“Small businesses occupy a shrinking part of the economy, but they are very well-organized politically,” said Suh Yong-gu, a professor of marketing at Sookmyung Women’s University. “Politicians see this incredibly fast growth by Kakao and Naver, and see these new disruptive technologies destroying older pipeline business models, and they are under pressure to step in and protect the small- and medium-sized businesses.” 

Suh speculated that there was a more personal, generational motivation at play as well. “These baby-boomer politicians see people younger than them getting rich, and, to some extent, they are envious,” Suh said. 

On the other hand, Kakao, Naver, and their tech-industry peers defend themselves on the premise that they need open competition. Those who work inside the companies say they operate on a kind of permanent emergency footing, and can only hope to compete globally through ruthlessly focussed work.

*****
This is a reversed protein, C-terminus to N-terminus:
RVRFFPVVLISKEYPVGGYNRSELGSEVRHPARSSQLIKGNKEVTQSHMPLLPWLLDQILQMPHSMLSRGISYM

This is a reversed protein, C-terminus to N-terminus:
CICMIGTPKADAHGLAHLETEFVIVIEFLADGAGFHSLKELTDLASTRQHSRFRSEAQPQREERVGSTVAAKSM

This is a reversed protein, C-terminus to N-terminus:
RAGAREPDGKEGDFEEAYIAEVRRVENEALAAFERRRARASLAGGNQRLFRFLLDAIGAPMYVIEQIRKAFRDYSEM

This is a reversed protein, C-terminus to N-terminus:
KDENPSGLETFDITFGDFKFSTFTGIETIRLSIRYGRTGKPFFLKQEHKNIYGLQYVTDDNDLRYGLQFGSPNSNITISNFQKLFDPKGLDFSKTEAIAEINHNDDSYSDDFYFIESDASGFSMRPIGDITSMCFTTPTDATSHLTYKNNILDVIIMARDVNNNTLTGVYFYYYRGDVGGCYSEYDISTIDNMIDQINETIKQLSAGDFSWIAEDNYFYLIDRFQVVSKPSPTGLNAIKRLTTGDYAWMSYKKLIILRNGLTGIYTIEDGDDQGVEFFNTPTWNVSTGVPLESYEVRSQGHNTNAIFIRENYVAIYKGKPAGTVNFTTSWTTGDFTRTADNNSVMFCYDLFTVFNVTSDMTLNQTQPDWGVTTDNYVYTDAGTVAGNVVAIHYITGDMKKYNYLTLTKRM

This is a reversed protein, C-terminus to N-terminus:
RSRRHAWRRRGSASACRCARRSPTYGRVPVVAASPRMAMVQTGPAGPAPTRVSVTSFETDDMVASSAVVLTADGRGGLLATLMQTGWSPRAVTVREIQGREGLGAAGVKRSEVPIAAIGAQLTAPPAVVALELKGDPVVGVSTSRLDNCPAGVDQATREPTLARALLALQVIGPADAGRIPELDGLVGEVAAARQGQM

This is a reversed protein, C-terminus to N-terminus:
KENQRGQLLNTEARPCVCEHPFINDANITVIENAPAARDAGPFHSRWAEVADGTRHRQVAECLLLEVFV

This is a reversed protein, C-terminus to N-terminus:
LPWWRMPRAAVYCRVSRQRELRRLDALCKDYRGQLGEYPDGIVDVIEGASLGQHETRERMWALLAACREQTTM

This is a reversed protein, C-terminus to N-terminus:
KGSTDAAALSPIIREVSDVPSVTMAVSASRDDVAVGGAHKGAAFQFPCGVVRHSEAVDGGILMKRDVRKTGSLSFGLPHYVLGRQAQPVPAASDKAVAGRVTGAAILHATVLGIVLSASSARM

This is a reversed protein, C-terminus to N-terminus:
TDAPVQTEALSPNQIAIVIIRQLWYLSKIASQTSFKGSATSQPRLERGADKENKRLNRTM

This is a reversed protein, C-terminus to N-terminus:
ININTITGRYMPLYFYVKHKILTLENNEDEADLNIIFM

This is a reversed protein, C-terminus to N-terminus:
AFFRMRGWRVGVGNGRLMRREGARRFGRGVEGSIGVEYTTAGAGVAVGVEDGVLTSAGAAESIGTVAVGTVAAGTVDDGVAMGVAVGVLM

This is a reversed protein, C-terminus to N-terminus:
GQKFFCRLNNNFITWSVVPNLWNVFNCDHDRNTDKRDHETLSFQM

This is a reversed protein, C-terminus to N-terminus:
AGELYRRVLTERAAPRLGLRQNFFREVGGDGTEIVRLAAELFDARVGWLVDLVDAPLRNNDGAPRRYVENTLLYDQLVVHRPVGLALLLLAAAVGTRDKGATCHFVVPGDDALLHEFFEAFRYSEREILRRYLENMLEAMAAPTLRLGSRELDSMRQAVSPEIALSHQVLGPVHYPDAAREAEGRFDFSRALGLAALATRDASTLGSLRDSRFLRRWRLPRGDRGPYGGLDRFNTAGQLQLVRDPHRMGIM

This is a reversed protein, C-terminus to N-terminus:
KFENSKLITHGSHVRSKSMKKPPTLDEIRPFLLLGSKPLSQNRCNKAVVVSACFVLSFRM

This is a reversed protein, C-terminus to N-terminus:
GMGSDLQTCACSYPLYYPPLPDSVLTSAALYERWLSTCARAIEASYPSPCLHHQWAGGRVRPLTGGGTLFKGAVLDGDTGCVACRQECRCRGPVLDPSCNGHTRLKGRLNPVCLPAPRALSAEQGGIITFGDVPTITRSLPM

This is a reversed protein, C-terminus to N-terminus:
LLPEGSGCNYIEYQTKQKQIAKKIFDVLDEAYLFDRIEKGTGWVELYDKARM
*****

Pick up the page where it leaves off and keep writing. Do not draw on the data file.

“The [Naver] CEO always tells employees that [it] is under threat from other companies, the other search engines from abroad. ‘Our competitor is not Kakao: We have to compete with Google, Facebook,’” a spokesperson for Naver’s labor union told Rest of World. “Many people think Naver is the No. 1 company in Korea and we are stable. But every employee is under pressure to make some new product to keep our company’s position into the future.”

Kakao and Naver did not respond to Rest of World’s requests for comment.

While Kakao has a grip on the market for social entertainment and communications, Naver holds a majority of the search engine market in South Korea. It runs the dominant mapping service, and sucks in both shoppers and independent retailers, who can set up their own online storefronts on the platform. Google’s slice of the search-engine pie, however, has grown in recent years.